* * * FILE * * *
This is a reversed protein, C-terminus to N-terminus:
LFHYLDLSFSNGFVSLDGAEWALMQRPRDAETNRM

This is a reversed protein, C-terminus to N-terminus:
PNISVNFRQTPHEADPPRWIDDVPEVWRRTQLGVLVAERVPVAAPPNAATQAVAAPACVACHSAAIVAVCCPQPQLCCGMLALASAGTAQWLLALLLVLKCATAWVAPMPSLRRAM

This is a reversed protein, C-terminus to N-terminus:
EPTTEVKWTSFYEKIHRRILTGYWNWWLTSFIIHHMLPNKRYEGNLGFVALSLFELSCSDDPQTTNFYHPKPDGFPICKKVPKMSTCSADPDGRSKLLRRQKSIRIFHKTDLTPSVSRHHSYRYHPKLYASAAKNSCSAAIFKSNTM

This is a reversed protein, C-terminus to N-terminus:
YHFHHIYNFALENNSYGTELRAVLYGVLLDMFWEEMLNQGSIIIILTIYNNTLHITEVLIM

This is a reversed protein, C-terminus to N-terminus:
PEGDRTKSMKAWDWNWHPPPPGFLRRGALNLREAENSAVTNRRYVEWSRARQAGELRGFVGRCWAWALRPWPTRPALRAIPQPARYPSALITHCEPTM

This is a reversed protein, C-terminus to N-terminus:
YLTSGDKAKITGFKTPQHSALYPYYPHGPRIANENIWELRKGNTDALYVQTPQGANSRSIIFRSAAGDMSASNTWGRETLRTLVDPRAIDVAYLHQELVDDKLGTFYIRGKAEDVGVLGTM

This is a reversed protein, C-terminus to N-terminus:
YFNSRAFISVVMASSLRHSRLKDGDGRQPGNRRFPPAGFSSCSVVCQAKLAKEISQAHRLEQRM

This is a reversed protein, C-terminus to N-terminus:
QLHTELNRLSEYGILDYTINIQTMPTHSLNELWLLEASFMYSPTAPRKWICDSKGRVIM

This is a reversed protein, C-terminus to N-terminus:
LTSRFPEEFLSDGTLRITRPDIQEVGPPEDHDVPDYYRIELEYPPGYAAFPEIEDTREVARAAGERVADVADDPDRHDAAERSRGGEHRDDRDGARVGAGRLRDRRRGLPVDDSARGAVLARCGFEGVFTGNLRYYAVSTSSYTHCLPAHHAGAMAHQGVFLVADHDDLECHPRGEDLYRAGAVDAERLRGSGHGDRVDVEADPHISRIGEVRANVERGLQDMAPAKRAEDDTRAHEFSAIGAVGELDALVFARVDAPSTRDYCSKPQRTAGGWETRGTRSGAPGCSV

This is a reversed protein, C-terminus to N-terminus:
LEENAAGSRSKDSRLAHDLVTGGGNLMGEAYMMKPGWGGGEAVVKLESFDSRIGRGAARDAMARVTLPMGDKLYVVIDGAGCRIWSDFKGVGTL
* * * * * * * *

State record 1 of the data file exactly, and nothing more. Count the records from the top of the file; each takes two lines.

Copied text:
This is a reversed protein, C-terminus to N-terminus:
LFHYLDLSFSNGFVSLDGAEWALMQRPRDAETNRM